PIA 2125 City and Region: Theory and Practice

Course Description: This course is about the current challenges faced in cities and regions, nearby and around the world—and how those challenges might be met. The majority of the world’s citizens live in cities, and therefore one cannot talk about human progress without thinking about progress in cities. As “mega-regions” consolidate, small cities grow rapidly, and older industrial cities shrink, the managerial, policy, and planning capacities of governments come under increasing stress. How can cities meet these challenges?  To facilitate understanding of these dynamics and issues, this course is divided into two parts. The first part provides a general background necessary for the second part. We define the general concepts of “city” and “region,” and we talk about measurement issues involved in understanding what is happening to them. We also learn about the policy and planning process involved in addressing any issue in a city or region.  The second part focuses on the challenges cities regions face, and how to solve them. Solving them implies having a theory about what causes them, so this part will begin with a discussion of major theoretical approaches to city and regional problems. It will then move on to cover specific issues such as economic development, transit, eminent domain, and sustainability. Emphasis will be placed on understanding the practical issues of implementing urban and regional policies, and learning about actual experiences with such policies in particular places.    Syllabus

PIA 2096 Capstone course Policy and Planning in Developing Countries

Course Description: Capstone courses are focused on solving a problem posed by a “client,” which for this course is generally a nonprofit organization or government agency in a developing country. The capstones give students the opportunity to apply their expertise and skills to addressing planning or policy problems suggested by the client. In this particular capstone course, students will work with a local non-profit organization in Mexico working on development, sustainability, and gender equity. The organization is called Foro para el Desarrollo Sustentable (Foro).  Development projects carried out by governments or private organizations frequently result in the displacement of people from homes that stand in the way of these projects. To prevent adverse effects from these processes, the UN and international development banks have standards they use to guide such projects, and many countries have adopted these standards as part of international and national regulations. A standard part of these requirements is conducting a prior, free, and informed consent protocol, which aims at assessing the wide-ranging impacts that projects will have in communities, including economic, environmental, social, and cultural impacts. These protocols also provide information to communities about these effects and establish the ways in which the community would benefit from projects.  Foro is in the process of developing an informed consent protocol for the Communications and Transport Secretariat in Mexico (SCT), which SCT will use in its consultation with indigenous communities in various southern states before a regional rail project (Tren Trans-Peninsular, or TTP) is built in their communities. The students in the capstone seminar will aid Foro in developing this query protocol, by generating an in-depth analysis of the various ways to design such a protocol (e.g. developing a matrix of the pros and cons of different protocol designs) as well as conducting a literature review of relevant cases. The final result of the capstone will be a short report authored by the class and submitted to Foro.  Syllabus.  The following are reports that have been produced by students in recent years:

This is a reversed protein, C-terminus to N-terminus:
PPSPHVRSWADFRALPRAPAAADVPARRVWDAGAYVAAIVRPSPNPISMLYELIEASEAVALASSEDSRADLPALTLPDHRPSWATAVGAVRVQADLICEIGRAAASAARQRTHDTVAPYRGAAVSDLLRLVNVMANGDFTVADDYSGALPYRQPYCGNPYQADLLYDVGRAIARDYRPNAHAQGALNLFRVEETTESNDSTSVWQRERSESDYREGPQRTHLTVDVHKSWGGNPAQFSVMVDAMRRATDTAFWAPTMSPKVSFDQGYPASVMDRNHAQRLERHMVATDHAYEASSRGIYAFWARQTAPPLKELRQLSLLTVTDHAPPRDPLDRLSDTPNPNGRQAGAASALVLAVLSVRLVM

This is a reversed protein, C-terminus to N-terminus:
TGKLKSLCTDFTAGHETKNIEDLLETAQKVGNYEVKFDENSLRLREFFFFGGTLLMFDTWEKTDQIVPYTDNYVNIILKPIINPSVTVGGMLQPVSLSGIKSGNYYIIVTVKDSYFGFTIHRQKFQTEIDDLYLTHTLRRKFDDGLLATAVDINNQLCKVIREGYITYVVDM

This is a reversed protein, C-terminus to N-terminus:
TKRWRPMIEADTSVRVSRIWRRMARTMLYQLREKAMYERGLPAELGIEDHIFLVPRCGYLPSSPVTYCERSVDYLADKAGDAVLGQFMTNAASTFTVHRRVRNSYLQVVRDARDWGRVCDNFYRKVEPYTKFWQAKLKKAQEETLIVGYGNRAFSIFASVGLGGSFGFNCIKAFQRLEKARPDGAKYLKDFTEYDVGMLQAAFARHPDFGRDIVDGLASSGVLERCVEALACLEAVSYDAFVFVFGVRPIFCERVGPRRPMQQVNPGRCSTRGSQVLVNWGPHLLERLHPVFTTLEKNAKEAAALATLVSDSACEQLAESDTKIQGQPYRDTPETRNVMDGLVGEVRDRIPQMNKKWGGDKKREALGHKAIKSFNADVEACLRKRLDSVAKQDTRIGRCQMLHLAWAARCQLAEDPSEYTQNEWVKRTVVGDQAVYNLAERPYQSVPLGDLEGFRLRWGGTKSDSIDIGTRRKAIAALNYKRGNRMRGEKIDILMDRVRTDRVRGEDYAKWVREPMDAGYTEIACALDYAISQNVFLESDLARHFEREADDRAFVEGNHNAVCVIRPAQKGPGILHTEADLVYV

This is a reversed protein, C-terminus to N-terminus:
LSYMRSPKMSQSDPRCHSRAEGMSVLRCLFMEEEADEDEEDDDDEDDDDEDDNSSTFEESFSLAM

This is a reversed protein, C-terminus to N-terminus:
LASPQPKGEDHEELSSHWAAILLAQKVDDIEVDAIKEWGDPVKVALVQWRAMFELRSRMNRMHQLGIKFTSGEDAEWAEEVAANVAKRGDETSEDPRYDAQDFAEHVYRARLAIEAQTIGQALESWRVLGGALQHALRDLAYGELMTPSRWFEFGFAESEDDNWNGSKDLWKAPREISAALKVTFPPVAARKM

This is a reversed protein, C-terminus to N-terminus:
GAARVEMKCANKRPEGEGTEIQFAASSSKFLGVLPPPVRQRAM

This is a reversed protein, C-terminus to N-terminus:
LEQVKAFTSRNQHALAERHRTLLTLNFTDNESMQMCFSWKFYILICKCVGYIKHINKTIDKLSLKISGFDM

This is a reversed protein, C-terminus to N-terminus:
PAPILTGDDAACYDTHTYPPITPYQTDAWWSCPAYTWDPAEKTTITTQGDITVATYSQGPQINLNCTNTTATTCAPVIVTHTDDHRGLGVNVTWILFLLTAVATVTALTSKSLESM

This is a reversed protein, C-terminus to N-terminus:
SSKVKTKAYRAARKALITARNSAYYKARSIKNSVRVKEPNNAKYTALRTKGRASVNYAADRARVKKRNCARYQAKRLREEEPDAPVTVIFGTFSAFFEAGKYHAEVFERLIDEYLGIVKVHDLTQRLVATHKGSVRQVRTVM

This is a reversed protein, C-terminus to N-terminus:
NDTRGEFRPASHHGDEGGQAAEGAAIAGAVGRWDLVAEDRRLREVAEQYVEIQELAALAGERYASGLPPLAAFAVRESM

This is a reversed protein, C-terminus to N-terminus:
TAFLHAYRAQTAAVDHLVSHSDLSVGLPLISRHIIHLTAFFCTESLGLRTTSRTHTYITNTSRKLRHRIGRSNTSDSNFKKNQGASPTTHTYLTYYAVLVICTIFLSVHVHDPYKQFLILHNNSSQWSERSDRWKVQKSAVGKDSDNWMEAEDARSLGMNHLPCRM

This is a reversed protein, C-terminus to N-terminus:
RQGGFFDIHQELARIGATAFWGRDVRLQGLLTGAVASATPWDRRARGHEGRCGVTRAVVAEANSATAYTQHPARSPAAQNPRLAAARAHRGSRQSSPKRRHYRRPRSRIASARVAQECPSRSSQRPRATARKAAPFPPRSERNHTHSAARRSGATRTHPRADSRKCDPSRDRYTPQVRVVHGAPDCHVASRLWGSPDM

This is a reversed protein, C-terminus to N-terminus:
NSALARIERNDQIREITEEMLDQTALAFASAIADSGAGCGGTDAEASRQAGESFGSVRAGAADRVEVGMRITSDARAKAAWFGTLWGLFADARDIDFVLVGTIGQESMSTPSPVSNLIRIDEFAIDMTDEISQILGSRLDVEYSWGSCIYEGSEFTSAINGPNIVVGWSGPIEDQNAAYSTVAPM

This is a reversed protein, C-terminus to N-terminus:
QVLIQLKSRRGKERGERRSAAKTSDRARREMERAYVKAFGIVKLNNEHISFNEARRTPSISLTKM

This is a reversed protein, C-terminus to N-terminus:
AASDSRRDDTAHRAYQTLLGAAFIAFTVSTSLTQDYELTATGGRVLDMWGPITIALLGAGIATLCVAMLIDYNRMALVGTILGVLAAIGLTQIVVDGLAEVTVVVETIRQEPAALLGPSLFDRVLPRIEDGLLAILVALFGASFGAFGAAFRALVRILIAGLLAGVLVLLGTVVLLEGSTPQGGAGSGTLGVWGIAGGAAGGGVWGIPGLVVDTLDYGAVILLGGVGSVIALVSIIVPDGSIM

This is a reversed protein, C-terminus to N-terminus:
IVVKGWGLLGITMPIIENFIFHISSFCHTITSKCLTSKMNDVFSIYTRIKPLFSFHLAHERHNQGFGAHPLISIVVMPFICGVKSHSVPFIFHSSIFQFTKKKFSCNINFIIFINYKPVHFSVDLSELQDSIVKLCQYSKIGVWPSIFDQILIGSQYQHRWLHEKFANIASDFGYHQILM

PIA 2707 Urbanization & Sustainable Development in International Context

Course Description: This course examines the processes of urbanization and economic development. The course is divided into three sections. The first is a general overview of global trends of urbanization and development, as well as an introduction to key concepts and the way they are commonly measured. The second section covers principal theoretical perspectives on urbanization and development, with an emphasis on how the rapid growth of cities and their transformations is a socially conflictive process. The last section of the course focuses on key challenges that cities face, ranging from the need for infrastructure and services, to growing income inequality and urban poverty, to shrinking cities, to mega-projects and displacement. We examine the policies and processes that have attempted to address these challenges, such as alternative ways of delivering services, urban anti-poverty programs, community benefits agreements, participatory community planning, and urban social movements, asking whether the urbanization process can be more egalitarian while still generating economic growth. Though the course takes a broad theoretical perspective on these processes, there is a focus on Latin America when looking at examples.  Syllabus